Terms in this set (2000)

verb: heap (a substance) into a mass or mound: the rain banked the soil up behind the gate | snow was banked in humps at the roadside.
• [no object] rise or form into a mass or mound: purple clouds banked up over the hills.
• heap (a fire) with tightly packed fuel so that it burns slowly: she could have made a fire and banked it with dirt.

noun: noun
1 the land alongside or sloping down to a river or lake: willows lined the bank.
2 a slope, mass, or mound of a particular substance: a bank of clouds | a bank of snow.
• an elevation in the seabed or a riverbed; a mudbank or sandbank.
• a transverse slope given to a road, railroad, or sports track to enable vehicles or runners to maintain speed around a curve.
• the sideways tilt of an aircraft when turning in flight: flying with small amounts of bank.
3 a set or series of similar things, especially electrical or electronic devices, grouped together in rows: the DJ had big banks of lights and speakers on either side of his console.

noun: • a stock of something available for use when required: a blood bank | building a bank of test items is the responsibility of teachers.
• a site or receptacle where something may be stored: the computer's memory bank.

verb: deposit (money or valuables) in a bank: I banked the check.
• [no object] have an account at a particular bank: he did not bank with the old family banks.
• informal (especially of a competitor in a game or race) win or earn (a sum of money): he banked $100,000 for a hole-in-one.
• store (something, especially blood, tissue, or sperm) for future use: the sperm is banked or held in storage for the following spring.

bank on
base one's hopes or confidence on: they can bank on my winning 25 games next year.

break the bank
(in gambling) win more money than is held by the bank.
• [usually with negative] informal cost more than one can afford: Christmas need not break the bank.
1 wheat or any other cultivated cereal crop used as food.
• the seeds of cultivated cereals: [as modifier] : grain exports.
2 a single fruit or seed of a cereal: a few grains of corn.
• a small hard particle of a substance such as salt or sand: a grain of salt.
• the smallest possible quantity or amount of a quality: there wasn't a grain of truth in what he said.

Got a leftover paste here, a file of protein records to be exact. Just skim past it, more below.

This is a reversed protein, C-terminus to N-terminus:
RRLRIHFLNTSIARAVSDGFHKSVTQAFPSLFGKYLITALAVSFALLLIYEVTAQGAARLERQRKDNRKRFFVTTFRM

• a discrete particle or crystal in a metal, igneous rock, etc., typically visible only when a surface is magnified.

4 the longitudinal arrangement or pattern of fibers in wood, paper, etc.: he scored along the grain of the table with the knife.
• roughness in texture of wood, stone, etc.; the arrangement and size of constituent particles: the lighter, finer grain of the wood is attractive.
• the rough or textured outer surface of leather, or of a similar artificial material.

verb [with object]
1 (usually be grained) give a rough surface or texture to: her fingers were grained with chalk dust.
• [no object] form into grains: if the sugar does grain up, add more water.
2 (usually as noun graining) paint (especially furniture or interior surfaces) in imitation of the grain of wood or marble: the art of graining and marbling.
3 remove hair from (a hide): (as adjective grained) : the boots were of best grained leather.

against the grain
contrary to the natural inclination or feeling of someone or something: it goes against the grain to tell outright lies.[from the fact that wood is easier to cut along the line of the grain.]
in grain
thorough, genuine, by nature, or downright; indelible
a part, share, or number considered in comparative relation to a whole: the proportion of greenhouse gases in the atmosphere is rising.
• the relationship of one thing to another in terms of quantity, size, or number; the ratio: the proportion of exams to schoolwork | the bleach can be diluted with water in the proportion one part bleach to ten parts water.

• (proportions) dimensions; size: the room, despite its ample proportions, seemed too small for him.
• the correct, attractive, or ideal relationship in size or shape between one thing and another or between the parts of a whole: perceptions of color, form, harmony, and proportion.

verb [with object] formal
adjust or regulate (something) so that it has a particular or suitable relationship to something else: a life after death in which happiness can be proportioned to virtue

in proportion
according to a particular relationship in size, amount, or degree: each region was represented in proportion to its population.
• in comparison with; in relation to: the cuckoo's eggs are unusually small in proportion to its size.
• in the correct or appropriate relation to the size, shape, or position of other things: her figure was completely in proportion.
• correctly or realistically regarded in terms of relative importance or seriousness: the problem has to be kept in proportion.
out of proportion
in the wrong relation to the size, shape, or position of other things: the sculpture seemed out of proportion to its surroundings.
• greater or more serious than is necessary or appropriate: the award was out of all proportion to the alleged libel.
• wrongly or unrealistically regarded in terms of relative importance or seriousness.
sense of proportion
the ability to judge the relative importance or seriousness of things.